Ursa Major Moving Group which includes all of the stars in the
asterism except for
α Ursae Majoris and
η Ursae Majoris. This is sufficiently close that the
Sun lies in
its outer fringes, without being part of the group. Hence, while members
are concentrated at
declinations near 60° N, some outliers are as far away across the
Triangulum Australe at 70° S.
A stellar stream is an association of
galaxy that was once a
globular cluster or
dwarf galaxy that has now been torn apart and stretched out along
its orbit by tidal forces.
Some kinematic groups include:
SOME RECENT MEWS
International SunSat Design Competition
(November 27, 2011)
The SunSat Design Competition is an international
contest intended to accelerate the design, manufacture, launch and
operation of the next-generation satellites that will collect energy in
space and deliver it to earth as electricity. Registration Deadline is
January 6, 2012; design submission deadline is March 30, 2012. Winners
will be announced at the National Space Society’s International Space
Development Conference in Washington DC in May.
on the NSS Blog.
NATIONAL SPACE SOCIETY CONGRATULATES NASA & ULA ON A
SUCCESSFUL LAUNCH OF MARS SCIENCE LABORATORY
(Merritt Island, FL, November 26, 2011)
The National Space Society congratulates NASA and the
United Launch Alliance (ULA) team on a successful launch of the Mars
Science Laboratory (MSL) including the Curiosity surface rover. The
successful launch and Mars trajectory insertion begins the eight month
journey to Mars and sets the stage for the next level of exploration of
Mars. Using a new landing system, Curiosity, the size of a small sport
utility vehicle, will be slowed by aerobraking, parachutes, and
retro-rockets, allowing precision navigation to the intended landing
site. Curiosity will then be lowered from the hovering descent stage
platform to the surface of Mars, becoming the largest Mars surface rover
MSL is anticipated to arrive at Mars in August of
2012. The mission fact sheet can be downloaded
here. The launch press kit can be downloaded
NATIONAL SPACE SOCIETY APPLAUDS THE PASSING OF NASA
APPROPRIATIONS BILL FOR FY2012
(Washington, D.C., November 18, 2011)
The NASA Appropriations Bill for FY 2012 calling for
$17.8 billion in funding was passed by both houses of Congress on
November 17, 2011 and signed by the President on November 18, 2011. The
enrolled text of the bill can be found
Key elements of the legislation include continued
funding for the James Webb Space Telescope with a cap set on the total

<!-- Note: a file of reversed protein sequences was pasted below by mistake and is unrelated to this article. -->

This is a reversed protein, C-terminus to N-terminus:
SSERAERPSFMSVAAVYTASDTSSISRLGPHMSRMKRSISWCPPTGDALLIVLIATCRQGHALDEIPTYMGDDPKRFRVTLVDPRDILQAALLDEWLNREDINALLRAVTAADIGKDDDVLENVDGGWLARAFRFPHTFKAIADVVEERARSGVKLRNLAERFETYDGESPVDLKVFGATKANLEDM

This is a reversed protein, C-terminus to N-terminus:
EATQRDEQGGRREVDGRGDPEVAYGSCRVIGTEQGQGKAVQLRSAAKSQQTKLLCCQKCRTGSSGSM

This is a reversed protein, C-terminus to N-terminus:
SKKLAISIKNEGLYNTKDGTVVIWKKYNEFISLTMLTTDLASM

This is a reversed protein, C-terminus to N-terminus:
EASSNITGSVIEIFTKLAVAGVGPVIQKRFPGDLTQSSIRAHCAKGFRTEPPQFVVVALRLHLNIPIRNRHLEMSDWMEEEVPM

funds that are allowable for formulation and development, funding for a
beyond Earth orbit multipurpose crew vehicle, funding for a heavy lift
launch vehicle system which shall have a lift capability not less than
130 tons and which shall have an upper stage and other core elements
developed simultaneously, funding for a range of exploration research
and development activities, as well as funding for commercial
spaceflight activities. Given the austere fiscal climate and the
political conflicts of the moment, the passage of an appropriations bill
for NASA at this level of funding is an extraordinary testament to
efforts of the Senators and Congresspersons involved to get our nation
back on track with space.
Growing need for space trash collectors
Greenhouse gas, solar slowdown are lengthening the lifetime of
space debris — increasing its threat to satellites and
debris (yellow) in low Earth orbit can threaten spacecraft.
Changes in Earth's atmosphere may leave such space trash
lingering longer than it used to.
Lewis/Univ. of S
On April 2, for the fifth time in less than three years, the
International Space Station fired its engines to dodge a piece of
orbital debris that appeared on
a collision path. Other spacecraft
also regularly scoot out of the way of rocket and satellite debris.
Such evasive action will be needed increasingly frequently, a new
Friction between the atmosphere and materials passing through it,
known as drag force, offers the only natural means for culling
detritus left in orbit by space launches. But the thermosphere — a
large region of the upper atmosphere — is cooling. A resulting drop
in its density is also cutting its drag force, thereby increasing
the lifetime of orbiting trash (including pieces in that heavily
populated band at 800 to 1,000 kilometers).
Space agencies around the world have been discussing a need to
actively remove aerospace debris. One reason: The number of pieces